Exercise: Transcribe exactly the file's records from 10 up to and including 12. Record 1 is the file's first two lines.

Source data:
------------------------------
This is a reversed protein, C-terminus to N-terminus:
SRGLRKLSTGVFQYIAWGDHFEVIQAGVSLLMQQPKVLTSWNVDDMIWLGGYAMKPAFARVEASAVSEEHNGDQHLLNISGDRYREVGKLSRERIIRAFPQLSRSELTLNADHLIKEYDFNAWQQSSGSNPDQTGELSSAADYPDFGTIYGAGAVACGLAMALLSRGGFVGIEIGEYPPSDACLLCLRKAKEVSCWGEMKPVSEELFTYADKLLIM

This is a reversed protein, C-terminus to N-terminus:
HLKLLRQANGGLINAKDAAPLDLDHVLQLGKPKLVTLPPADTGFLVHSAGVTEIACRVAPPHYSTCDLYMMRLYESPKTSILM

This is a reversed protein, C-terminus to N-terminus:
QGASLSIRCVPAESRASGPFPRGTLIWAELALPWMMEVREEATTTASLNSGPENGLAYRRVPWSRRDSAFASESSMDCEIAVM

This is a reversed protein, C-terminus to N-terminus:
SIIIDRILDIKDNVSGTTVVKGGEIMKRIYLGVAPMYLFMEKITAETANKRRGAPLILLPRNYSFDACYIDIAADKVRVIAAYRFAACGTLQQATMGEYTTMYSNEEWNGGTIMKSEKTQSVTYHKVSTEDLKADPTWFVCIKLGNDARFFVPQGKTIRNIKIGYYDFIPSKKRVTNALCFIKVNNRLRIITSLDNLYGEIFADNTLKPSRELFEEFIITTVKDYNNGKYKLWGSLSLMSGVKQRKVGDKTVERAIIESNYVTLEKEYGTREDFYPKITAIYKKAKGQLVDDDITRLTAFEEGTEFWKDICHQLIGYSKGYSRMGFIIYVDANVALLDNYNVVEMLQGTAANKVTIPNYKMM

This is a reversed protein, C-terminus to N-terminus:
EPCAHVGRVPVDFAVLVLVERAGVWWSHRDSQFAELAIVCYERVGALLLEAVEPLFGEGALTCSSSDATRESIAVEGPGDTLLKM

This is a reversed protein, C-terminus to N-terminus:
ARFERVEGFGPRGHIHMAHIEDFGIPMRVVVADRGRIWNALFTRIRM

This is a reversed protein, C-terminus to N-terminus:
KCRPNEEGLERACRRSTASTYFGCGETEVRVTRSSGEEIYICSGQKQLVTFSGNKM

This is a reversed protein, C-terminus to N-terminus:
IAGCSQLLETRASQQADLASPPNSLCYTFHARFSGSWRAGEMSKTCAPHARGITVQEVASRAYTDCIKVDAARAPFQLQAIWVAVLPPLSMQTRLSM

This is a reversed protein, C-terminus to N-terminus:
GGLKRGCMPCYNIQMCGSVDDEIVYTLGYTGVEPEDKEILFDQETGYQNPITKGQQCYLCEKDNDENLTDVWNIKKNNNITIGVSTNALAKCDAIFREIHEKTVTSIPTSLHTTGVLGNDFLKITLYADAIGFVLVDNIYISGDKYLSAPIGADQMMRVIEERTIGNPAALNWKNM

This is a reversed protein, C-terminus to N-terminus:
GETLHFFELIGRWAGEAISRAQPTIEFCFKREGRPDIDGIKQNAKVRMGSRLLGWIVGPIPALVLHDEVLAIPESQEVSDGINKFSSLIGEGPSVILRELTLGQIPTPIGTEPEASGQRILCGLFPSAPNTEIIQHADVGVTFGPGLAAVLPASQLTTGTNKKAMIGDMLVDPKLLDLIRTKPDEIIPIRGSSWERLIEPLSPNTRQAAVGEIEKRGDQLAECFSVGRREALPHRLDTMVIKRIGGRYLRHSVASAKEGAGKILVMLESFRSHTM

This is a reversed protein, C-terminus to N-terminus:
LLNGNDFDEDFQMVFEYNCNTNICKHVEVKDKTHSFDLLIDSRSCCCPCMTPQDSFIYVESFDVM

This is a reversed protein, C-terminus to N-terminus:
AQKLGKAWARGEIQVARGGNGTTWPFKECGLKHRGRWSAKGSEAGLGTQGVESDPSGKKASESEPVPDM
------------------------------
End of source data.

This is a reversed protein, C-terminus to N-terminus:
GETLHFFELIGRWAGEAISRAQPTIEFCFKREGRPDIDGIKQNAKVRMGSRLLGWIVGPIPALVLHDEVLAIPESQEVSDGINKFSSLIGEGPSVILRELTLGQIPTPIGTEPEASGQRILCGLFPSAPNTEIIQHADVGVTFGPGLAAVLPASQLTTGTNKKAMIGDMLVDPKLLDLIRTKPDEIIPIRGSSWERLIEPLSPNTRQAAVGEIEKRGDQLAECFSVGRREALPHRLDTMVIKRIGGRYLRHSVASAKEGAGKILVMLESFRSHTM

This is a reversed protein, C-terminus to N-terminus:
LLNGNDFDEDFQMVFEYNCNTNICKHVEVKDKTHSFDLLIDSRSCCCPCMTPQDSFIYVESFDVM

This is a reversed protein, C-terminus to N-terminus:
AQKLGKAWARGEIQVARGGNGTTWPFKECGLKHRGRWSAKGSEAGLGTQGVESDPSGKKASESEPVPDM